Mega-events in Eastern Europe
Workshop "Mega-events in Eastern Europe"
October 29 – 31, 2012, Lviv
This year, or in upcoming years, several Eastern European countries have hosted or are preparing to host global mega-events. Among the largest are the 2012 UEFA European Football Championship in Poland and Ukraine, the 2012 Eurovision Song Contest in Baku, the 2012 APEC Summit in Vladivostok, the 2013 Universiade in Kazan, the 2014 Winter Olympic Games in Sochi and the 2018 FIFA World Cup in Russia. The requirements for hosting mega-events such as the Olympic Games and the FIFA World Cup are similar all over the world and set through standards and contractual requirements. Yet, the processes for planning for them as well as the outcomes differ vastly between countries. The focus of the majority of research on mega-events in Western countries is increasingly at odds with the practice of awarding them to emerging economies and has so far elided a substantial engagement with cross-national variations in their organisation and impacts.
The workshop sought to initiate a discussion on the new wave of mega-events in Eastern Europe. In so doing, it aimed to develop an understanding of the variegated institutional, economic and cultural constellations and recombinant forms of rule that have emerged in Eastern European states and cities (Pickles 2010; Sýkora and Bouzarovski 2011) and shape the trajectories of mega-events (Müller 2011). How, for example, are mega-events an epiphenomenon of globalization with at the same time rather specific regional variations? How do reforms in urban governance and the introduction of new planning processes relate to the organization of mega-events (Gel'man 2009; Stanilov 2007; Tsenkova and Nedović-Budić 2006)? What is the role of the state in the preparation? How are mega-events used for branding and place promotion (Young and Kaczmarek 2008)? In examining these processes, we expected to find both convergence and divergence in the organization of similar events in other parts of the world.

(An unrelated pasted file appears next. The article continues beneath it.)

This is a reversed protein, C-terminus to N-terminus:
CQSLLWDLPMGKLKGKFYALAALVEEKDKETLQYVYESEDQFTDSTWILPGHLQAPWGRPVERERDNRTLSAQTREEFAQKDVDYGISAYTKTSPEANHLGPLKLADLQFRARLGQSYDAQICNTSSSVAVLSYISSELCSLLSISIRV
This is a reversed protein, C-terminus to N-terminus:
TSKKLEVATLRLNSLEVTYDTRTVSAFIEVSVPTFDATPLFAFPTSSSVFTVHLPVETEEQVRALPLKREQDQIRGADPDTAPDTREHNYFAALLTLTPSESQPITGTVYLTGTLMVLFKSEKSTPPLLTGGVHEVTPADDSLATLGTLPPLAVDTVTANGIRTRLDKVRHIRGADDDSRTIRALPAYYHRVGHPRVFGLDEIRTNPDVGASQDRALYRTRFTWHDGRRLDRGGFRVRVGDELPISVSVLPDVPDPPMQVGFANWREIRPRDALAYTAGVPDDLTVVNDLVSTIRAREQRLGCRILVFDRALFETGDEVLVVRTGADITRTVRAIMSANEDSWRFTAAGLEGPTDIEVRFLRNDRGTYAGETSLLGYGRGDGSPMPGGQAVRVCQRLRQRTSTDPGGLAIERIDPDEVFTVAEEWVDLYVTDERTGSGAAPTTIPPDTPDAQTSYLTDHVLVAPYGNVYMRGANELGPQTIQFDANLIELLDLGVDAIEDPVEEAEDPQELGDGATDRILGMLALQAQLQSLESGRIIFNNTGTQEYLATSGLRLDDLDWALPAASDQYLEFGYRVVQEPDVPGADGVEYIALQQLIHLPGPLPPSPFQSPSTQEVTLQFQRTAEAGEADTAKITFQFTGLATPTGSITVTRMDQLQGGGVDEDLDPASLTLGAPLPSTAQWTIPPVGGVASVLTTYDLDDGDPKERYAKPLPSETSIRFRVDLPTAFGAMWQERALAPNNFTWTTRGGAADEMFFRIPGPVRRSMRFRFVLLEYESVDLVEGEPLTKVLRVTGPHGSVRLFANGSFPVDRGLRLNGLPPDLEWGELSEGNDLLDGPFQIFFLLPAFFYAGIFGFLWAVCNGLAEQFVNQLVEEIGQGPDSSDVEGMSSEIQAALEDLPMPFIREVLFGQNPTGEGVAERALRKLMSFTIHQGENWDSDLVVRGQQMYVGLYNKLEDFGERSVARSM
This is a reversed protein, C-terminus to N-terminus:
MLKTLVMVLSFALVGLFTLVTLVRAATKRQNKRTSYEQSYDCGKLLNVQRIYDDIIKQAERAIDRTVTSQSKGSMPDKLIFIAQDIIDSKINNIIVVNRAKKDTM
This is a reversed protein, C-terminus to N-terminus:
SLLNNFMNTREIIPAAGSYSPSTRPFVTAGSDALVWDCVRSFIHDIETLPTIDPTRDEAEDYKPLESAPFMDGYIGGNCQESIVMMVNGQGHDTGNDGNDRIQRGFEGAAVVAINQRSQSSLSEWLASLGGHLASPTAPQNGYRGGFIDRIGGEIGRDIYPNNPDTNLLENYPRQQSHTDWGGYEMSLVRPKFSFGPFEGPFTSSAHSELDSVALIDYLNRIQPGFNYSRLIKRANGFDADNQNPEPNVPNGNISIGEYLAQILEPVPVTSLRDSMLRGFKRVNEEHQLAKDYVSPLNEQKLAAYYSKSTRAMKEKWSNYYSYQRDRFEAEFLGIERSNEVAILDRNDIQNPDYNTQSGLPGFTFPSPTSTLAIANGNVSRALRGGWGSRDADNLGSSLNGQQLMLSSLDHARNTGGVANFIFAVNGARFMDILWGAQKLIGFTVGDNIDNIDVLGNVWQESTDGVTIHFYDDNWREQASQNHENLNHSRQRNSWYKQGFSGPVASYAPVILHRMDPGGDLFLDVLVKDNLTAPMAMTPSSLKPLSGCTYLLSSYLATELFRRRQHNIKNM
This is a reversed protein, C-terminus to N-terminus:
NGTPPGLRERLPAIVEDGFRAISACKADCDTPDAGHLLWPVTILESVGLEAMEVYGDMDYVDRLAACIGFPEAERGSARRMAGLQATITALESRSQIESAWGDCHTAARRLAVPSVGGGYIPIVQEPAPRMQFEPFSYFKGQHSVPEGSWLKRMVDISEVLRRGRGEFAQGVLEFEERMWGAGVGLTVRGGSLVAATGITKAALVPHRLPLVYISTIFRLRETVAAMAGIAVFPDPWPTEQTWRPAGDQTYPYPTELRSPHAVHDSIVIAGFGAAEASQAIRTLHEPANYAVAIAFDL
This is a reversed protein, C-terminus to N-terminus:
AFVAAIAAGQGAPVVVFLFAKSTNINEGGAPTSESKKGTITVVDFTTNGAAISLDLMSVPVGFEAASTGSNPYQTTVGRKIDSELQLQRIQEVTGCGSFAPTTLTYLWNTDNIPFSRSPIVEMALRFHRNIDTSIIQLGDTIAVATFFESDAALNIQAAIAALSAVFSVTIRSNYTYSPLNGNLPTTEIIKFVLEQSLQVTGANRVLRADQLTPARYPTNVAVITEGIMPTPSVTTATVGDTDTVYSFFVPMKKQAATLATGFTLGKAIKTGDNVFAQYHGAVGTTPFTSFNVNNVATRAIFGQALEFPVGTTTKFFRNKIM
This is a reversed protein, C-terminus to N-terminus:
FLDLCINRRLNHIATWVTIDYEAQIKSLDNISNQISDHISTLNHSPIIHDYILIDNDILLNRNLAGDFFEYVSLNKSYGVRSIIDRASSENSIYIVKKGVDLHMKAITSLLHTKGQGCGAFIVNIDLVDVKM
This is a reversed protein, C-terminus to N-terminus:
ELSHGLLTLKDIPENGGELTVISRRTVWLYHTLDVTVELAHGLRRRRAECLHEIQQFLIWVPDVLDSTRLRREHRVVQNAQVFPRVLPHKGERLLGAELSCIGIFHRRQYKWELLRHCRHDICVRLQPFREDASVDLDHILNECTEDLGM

While one focus of the workshop was on the urban and regional impacts of mega-events, we encourage submissions with a sound theoretical grounding that might discussed a wide range of themes related to mega-events in Eastern Europe, such as: planning processes; governance; urban regeneration; architecture; economic impacts; social impacts; the role of the state; public attitudes; environment and sustainability; globalization and regionalization; urban image and place promotion; atmosphere; security and surveillance; national and regional identities; discourses of modernity.
Elena Trubina (Ural State University | Russia)
For more information on the workshop program see here.
The final event of international workshop was a public discussion "Re-thinking Mega-Events: Global Changes and Local Challenges." We have invited Vice-Mayor for Humanitarian Issues, Lviv City Council Vasyl Kosiv, advisor to the mayor of Gdansk Mariusz Czepczynski, director of the German Society for International Cooperation (GIZ) in Ukraine Holger Neuweger. Moderator - Sofia Dyak, Director of the Center for Urban History. For more information about discussion please see here.
Martin Müller (Universität St. Gallen | Switzerland) | email@example.com
Center for Governance and Culture in Europe | Universität St. Gallen | Switzerland | www.gce.unisg.ch
Center for Urban History of East Central Europe | Lviv | Ukraine | www.lvivcenter.org